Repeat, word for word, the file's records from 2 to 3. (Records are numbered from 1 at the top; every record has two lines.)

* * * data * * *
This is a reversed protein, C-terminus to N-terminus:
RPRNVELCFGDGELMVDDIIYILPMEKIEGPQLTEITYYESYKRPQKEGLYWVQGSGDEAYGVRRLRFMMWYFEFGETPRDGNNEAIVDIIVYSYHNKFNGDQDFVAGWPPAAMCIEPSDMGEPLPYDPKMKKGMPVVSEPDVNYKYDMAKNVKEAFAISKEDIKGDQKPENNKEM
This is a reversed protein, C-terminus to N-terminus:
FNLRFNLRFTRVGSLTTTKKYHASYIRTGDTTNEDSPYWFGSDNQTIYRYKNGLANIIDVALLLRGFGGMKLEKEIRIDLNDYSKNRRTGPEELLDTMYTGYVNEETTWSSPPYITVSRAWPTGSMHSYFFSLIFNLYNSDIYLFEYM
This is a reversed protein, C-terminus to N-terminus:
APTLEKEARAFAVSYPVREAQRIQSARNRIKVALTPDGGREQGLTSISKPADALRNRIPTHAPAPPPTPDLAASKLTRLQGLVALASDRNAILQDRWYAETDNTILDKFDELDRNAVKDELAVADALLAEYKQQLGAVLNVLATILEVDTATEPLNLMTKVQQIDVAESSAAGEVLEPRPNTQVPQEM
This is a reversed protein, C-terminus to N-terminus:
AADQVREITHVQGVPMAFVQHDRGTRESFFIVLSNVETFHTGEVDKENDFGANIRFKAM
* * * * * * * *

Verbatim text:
This is a reversed protein, C-terminus to N-terminus:
FNLRFNLRFTRVGSLTTTKKYHASYIRTGDTTNEDSPYWFGSDNQTIYRYKNGLANIIDVALLLRGFGGMKLEKEIRIDLNDYSKNRRTGPEELLDTMYTGYVNEETTWSSPPYITVSRAWPTGSMHSYFFSLIFNLYNSDIYLFEYM
This is a reversed protein, C-terminus to N-terminus:
APTLEKEARAFAVSYPVREAQRIQSARNRIKVALTPDGGREQGLTSISKPADALRNRIPTHAPAPPPTPDLAASKLTRLQGLVALASDRNAILQDRWYAETDNTILDKFDELDRNAVKDELAVADALLAEYKQQLGAVLNVLATILEVDTATEPLNLMTKVQQIDVAESSAAGEVLEPRPNTQVPQEM